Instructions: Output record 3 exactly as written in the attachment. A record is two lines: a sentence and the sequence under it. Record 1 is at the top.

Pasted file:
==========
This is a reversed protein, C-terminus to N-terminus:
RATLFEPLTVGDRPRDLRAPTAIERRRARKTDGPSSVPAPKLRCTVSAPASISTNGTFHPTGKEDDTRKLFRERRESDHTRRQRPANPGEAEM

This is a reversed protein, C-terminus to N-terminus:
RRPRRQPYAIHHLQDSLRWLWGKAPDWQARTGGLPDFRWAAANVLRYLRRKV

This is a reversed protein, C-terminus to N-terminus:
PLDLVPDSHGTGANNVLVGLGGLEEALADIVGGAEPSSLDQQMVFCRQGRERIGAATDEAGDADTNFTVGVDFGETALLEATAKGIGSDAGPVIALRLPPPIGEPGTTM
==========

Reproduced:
This is a reversed protein, C-terminus to N-terminus:
PLDLVPDSHGTGANNVLVGLGGLEEALADIVGGAEPSSLDQQMVFCRQGRERIGAATDEAGDADTNFTVGVDFGETALLEATAKGIGSDAGPVIALRLPPPIGEPGTTM